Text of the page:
The ONE DESIGN rules were published in the December issue of Sport Aerobatics. The rules have been an ongoing subject of discussion and for some, dispute. I would really like to see the concept work, and I imagine many others also would. When the original concept was introduced in Sport Aerobatics it generated an amazing amount of mail. I must admit that there has been a fairly even split in the comments received to date, but here is also a large group of people building what they feel is a magnificent aircraft, with little consideration to the concept. There will certainly be enough ONE DESIGN aircraft to hold a competition within two years, however, will they all be red, white, and blue? Time will tell.

ONE DESIGN WING – A construction overview, Part II

We left off in issue one with a complete wing skeleton, glued together, but without stringers, or fittings.

We decided very early in the project that with 128 individual stringer cutouts we had better devise a way to do them quickly and accurately, if you intend to approach them with a coping saw and a straightedge you had better book a couple of days off. We built a small jog for a router to ride in. You will need a sharp ½” end cut router bit, we have tried both straight flute and spiral flute, and although the spiral flute cuts marginally better with less breakout, they are very expensive. I would think that you might be better off purchasing two straight flute end cut bits, and if the first shows any sign of getting dull, switch to the other, remember 128 slots! We used an 8” by 9’ strip of ¼” plywood as the base of our jig. We added ¾” square runners along each side. This enables the router base to follow along the runner, and as it is circular there is no particular alignment necessary. We then determined where each rib was located along the length of the jig, and made about a 3” notch along the jig with the router, we then clamp the jig along each respective stringer line using the tip rib and the base rib stringer notches as a guide, and then by running the router down the jog along the runner you get an exact stringer line. We have found that it is better to make two passes long each line, once at 3/8ths, and another at the finish depth of 5/8ths, this minimizes the tearout at each gusset. Along the nose ribs we leave the stringers slightly proud ,and finish sand with a long board to maintain the correct contour.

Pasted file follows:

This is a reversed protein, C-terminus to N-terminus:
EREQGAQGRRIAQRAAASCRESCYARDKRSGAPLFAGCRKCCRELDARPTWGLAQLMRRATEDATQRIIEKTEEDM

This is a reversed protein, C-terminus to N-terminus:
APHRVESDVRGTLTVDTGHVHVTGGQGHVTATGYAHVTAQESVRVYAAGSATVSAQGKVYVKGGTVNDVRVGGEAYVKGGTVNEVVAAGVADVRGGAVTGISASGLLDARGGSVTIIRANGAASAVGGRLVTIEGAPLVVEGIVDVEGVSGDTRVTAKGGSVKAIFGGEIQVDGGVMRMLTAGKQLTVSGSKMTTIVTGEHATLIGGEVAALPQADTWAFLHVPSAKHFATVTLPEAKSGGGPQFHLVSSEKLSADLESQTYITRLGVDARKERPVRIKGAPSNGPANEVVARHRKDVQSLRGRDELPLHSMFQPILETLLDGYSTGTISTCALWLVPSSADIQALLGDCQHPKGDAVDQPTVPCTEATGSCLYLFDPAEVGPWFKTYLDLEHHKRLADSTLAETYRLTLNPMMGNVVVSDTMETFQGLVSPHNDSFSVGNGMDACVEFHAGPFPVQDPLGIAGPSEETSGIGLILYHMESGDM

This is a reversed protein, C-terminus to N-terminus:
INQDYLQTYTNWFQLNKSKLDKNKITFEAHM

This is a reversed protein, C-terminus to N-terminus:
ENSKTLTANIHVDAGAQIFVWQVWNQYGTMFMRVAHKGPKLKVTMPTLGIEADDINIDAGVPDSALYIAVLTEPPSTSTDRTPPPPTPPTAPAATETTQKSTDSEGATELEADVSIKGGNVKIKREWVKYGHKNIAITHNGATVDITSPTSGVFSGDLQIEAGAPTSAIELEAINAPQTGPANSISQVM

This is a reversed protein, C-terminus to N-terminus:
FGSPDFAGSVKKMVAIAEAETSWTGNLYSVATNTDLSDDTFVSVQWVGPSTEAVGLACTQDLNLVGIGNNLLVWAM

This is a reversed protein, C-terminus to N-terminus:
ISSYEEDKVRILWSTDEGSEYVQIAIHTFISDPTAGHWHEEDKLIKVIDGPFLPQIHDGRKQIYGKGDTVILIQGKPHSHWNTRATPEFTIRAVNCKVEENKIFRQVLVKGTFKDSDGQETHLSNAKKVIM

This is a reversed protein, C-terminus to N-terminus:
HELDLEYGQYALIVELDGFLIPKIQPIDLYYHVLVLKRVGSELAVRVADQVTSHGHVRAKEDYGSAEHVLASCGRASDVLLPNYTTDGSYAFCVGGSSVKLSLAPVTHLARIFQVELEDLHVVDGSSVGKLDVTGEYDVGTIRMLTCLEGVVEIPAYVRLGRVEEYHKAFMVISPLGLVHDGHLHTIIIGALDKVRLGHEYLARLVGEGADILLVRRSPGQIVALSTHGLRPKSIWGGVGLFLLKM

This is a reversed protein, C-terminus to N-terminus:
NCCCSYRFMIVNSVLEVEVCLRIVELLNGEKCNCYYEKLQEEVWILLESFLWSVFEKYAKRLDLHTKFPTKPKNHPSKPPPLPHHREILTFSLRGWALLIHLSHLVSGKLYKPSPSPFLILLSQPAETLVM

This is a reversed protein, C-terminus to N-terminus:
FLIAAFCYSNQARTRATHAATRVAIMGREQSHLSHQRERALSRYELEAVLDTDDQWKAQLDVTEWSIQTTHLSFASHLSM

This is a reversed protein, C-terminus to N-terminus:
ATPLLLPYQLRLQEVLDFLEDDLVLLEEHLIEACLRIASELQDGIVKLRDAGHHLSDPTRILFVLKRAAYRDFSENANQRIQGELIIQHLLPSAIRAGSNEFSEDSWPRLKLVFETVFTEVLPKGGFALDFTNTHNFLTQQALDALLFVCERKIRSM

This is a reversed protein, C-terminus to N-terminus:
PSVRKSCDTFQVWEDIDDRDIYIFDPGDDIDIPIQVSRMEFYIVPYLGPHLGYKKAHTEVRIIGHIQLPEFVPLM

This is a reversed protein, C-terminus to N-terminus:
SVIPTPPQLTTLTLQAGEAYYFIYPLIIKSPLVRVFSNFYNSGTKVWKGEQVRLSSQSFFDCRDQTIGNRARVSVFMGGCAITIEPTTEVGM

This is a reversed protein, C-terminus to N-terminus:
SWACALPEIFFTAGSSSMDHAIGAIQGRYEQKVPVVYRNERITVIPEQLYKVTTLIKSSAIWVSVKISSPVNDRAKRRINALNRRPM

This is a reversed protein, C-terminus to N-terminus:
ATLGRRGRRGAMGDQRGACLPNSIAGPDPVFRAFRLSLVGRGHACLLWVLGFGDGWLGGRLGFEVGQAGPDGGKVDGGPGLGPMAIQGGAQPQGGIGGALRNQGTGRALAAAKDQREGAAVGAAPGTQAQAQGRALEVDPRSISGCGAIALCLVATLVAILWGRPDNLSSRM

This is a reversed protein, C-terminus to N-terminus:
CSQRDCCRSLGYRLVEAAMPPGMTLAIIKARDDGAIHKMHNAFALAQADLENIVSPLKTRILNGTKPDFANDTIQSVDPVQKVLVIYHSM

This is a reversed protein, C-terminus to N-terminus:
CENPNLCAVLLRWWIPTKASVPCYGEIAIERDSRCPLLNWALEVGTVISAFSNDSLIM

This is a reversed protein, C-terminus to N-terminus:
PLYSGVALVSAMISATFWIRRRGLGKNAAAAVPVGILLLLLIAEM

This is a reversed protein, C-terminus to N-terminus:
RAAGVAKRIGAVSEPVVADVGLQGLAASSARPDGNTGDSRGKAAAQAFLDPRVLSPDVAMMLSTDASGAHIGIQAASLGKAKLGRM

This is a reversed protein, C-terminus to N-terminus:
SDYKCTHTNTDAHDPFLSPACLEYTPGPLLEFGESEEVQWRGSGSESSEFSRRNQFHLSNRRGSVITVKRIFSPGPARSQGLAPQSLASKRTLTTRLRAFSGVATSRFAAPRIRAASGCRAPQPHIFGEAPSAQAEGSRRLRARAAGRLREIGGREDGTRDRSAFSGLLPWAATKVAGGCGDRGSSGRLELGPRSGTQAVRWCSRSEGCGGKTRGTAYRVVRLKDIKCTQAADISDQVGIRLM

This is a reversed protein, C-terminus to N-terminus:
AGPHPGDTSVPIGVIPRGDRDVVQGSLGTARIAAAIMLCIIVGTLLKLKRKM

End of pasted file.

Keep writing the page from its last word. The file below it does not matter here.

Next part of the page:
Installing the fittings is pretty straightforward, we use all machined components for the aileron hinges and drive fittings. Make sure you install plywood crush plates between the fittings and the spars. The bellcrank errors are covered in this issue elsewhere. It is very important to maintain alignment between the three aileron hinges because misalignment can cause bindig, and because over a 6 foot aileron incorrect alignment will be very noticeable. I would recommend that you align and drill the rear spar for the hinges on a drill press before you assemble the wing.